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Thursday, September 15, 2011

John 3:13: Had anyone been to heaven yet, during the time of Christ?

John 3:13 on ascending to heaven
I was recently asked about John 3:13, which says:
NLT translation: No one has ever gone to heaven and returned. But the Son of Man* has come down from heaven. Footnote:
* Some manuscripts add who lives in heaven. “Son of Man” is a title Jesus used for himself.

ESV translation: No one has ascended into heaven except he who descended from heaven, the Son of Man. Footnote:
* Some manuscripts add who is in heaven

NIV translation: No one has ever gone into heaven except the one who came from heaven -- the Son of Man. Footnote as in the other two versions.

These and other versions are given here.

The question, if I understand it, related to the matter of Old Testament figures who have died, such as Enoch and Elijah. Weren't they in heaven when Jesus said this? (In the discussion below, I generally refer to this as dealing with Elijah. That's short-hand for Enoch, Moses, Rahab, Esther, Ruth, Isaiah, David, Abraham and many other persons, who, one might think, were in heaven when Jesus spoke to Nicodemus.)
I checked four on-line commentaries, all public domain.

Jamieson, Fausset and Brown: 3:13. no man hath ascended, &c.--There is something paradoxical in this language--"No one has gone up but He that came down, even He who is at once both up and down." Doubtless it was intended to startle and constrain His auditor to think that there must be mysterious elements in His Person. The old Socinians, to subvert the doctrine of the pre-existence of Christ, seized upon this passage as teaching that the man Jesus was secretly caught up to heaven to receive His instructions, and then "came down from heaven" to deliver them. But the sense manifestly is this: "The perfect knowledge of God is not obtained by any man's going up from earth to heaven to receive it--no man hath so ascended--but He whose proper habitation, in His essential and eternal nature, is heaven, hath, by taking human flesh, descended as the Son of man to disclose the Father, whom He knows by immediate gaze alike in the flesh as before He assumed it, being essentially and unchangeably 'in the bosom of the Father'"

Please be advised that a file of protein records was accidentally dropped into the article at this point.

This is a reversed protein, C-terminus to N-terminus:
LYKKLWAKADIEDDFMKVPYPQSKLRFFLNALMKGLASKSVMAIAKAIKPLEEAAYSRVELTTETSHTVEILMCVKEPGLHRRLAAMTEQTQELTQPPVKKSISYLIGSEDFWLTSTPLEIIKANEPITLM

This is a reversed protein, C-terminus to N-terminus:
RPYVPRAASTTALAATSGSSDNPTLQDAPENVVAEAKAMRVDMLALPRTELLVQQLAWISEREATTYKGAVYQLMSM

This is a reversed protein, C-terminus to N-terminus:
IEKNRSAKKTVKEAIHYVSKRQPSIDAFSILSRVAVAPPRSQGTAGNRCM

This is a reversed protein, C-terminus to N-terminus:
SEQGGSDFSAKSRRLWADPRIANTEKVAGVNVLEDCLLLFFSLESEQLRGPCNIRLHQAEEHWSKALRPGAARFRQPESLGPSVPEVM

This author, who was David Brown, emphasizes Christ's nature, as being God, whereas no human was then, or is now, God, in knowledge and power. He does not address the question of Elijah directly.

John Wesley 3:13    For no one - For here you must rely on my single testimony, whereas there you have a cloud of witnesses: Hath gone up to heaven, but he that came down from heaven. Who is in heaven - Therefore he is omnipresent; else he could not be in heavenand on earth at once. This is a plain instance of what is usually termed the communication of properties between the Divine and human nature; whereby what is proper to the Divine nature is spoken concerning the human, and what is proper to the human is, as here, spoken of the Divine.  Explanatory Notes.

If I understand him, Wesley emphasized Christ's assertion of his Divine nature in this verse. That doesn't explain what seems to be the language of the verse, in the NIV, anyway, nor does it touch on the question of Elijah.

Matthew Henry
Our Lord Jesus, and he alone, was fit to reveal to us a doctrine thus certain, thus sublime: No man hath ascended up into heaven but he, v. 13.

First, None but Christ was able to reveal to us the will of God for our salvation. Nicodemus addressed Christ as a prophet; but he must know that he is greater than all the Old-Testament prophets, for none of them had ascended into heaven. They wrote by divine inspiration, and not of their own knowledge; see ch. i. 18. Moses ascended into the mount, but not into heaven. No man hath attained to the certain knowledge of God and heavenly things as Christ has; see Matt. xi. 27. It is not for us to send to heaven for instructions; we must wait to receive what instructions Heaven will send to us; see Prov. xxx. 4; Deut. xxx. 12.